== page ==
Trials, Support, Tears and Healing

I am in the process of getting some longer term help for the ‘incident’ as it is referred to. The incident is a man coming into the house and molesting me and thankfully that is as far as it went. Due to all the rules and regulations for help, I had to go to OPD to report the crime. Eventually a very large, tall male officer came to take my report and I had to give very personal physical details to what had happened. I don’t think it even occured to them that for me, having to deal with a male officer, only added to my upset. I was also repeatedly asked why I took so long to report what happened. My answers were simple and as straight forward as I felt I could be with this authority figure. One, I hesitated a lot due to living in a ‘cop-free’ space, information I did NOT impart to him. Other reasons involved not seeing the man’s face (who assaulted me). They aren’t going to be able to catch someone with no description, plain and simple. In my thoughts, a report would be made and it would be typed up and filed away into oblivion. Counsellors at NAHC told me that filing a report was the only way to get the services paid for that I needed, services such as counseling and relocation. You see, as a teen, I was raped by a ‘respectable’ member of the community. This was a very small town and my mom, trying to cope with her undiagnosed and unknown bipolar and the pressures of raising 4 kids on her own was drinking heavily and often. There was no one to tell that would listen or believe what happened to me. I internalized this so heavily that it dwelled only in the very back corners of my mind until it came raging forward several years later. I went for help and counsel the day after this latest incident occured, knowing that I did not want a repeat of the past, of a memory that came back to shred my life to bits. I knew what potential for disaster laid ahead if I did not deal with what happened and start the process of healing immediately. The idea that no one could or would help in a legal way, however, stuck with me. It was so engrained in my mind that no one and nothing could help in a legal way or in keeping this person away that I did not see or maybe even want to see the benefit of letting the authorities know.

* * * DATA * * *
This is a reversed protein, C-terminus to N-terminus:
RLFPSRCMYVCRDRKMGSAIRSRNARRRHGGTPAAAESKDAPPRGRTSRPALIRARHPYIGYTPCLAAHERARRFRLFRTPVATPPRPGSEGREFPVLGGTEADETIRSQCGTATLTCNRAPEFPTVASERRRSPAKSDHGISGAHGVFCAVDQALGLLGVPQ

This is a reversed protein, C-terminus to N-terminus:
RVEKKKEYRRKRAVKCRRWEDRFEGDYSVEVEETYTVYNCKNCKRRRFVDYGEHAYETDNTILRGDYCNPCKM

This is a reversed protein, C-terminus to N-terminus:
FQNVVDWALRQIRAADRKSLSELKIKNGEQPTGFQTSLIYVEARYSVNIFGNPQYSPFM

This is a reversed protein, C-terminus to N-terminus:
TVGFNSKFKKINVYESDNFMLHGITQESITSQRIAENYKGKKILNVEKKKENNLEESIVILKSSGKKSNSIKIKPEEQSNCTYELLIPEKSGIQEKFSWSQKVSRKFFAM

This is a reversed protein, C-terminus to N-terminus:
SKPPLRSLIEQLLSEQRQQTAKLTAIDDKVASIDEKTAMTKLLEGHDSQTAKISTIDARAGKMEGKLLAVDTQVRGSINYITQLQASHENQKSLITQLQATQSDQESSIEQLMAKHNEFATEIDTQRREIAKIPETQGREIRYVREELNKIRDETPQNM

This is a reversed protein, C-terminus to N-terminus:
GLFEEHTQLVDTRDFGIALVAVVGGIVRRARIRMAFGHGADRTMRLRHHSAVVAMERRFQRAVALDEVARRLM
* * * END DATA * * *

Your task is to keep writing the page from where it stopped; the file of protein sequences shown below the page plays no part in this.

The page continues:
Currently, I am dealing with the very real, and in my heart and mind, the scariest part of the whole situation. Point blank, the most frightening thing is not knowing what this person looks like. I live where many people come and go all day long. There are numerous visitors to the compound every day and it is always in my thoughts that any male walking through that gate, whose face I may or may not know, could be the one who assaulted me. I am living in tension and on the edge and I am very, very thankful that I am surrounded by open, loving housemates who are trying their best to understand and help me through this. All the love and patience in the world, however, does not make me feel safe. Every time I find the gate to the property left unlocked and unattended I go into a mild rage and confusion. It scares me how easily this person got onto the property and how a small handful of people can endanger everyone on the property in that way. It feels to me like they just don’t get it, or don’t care, although in reality I know those who live here do.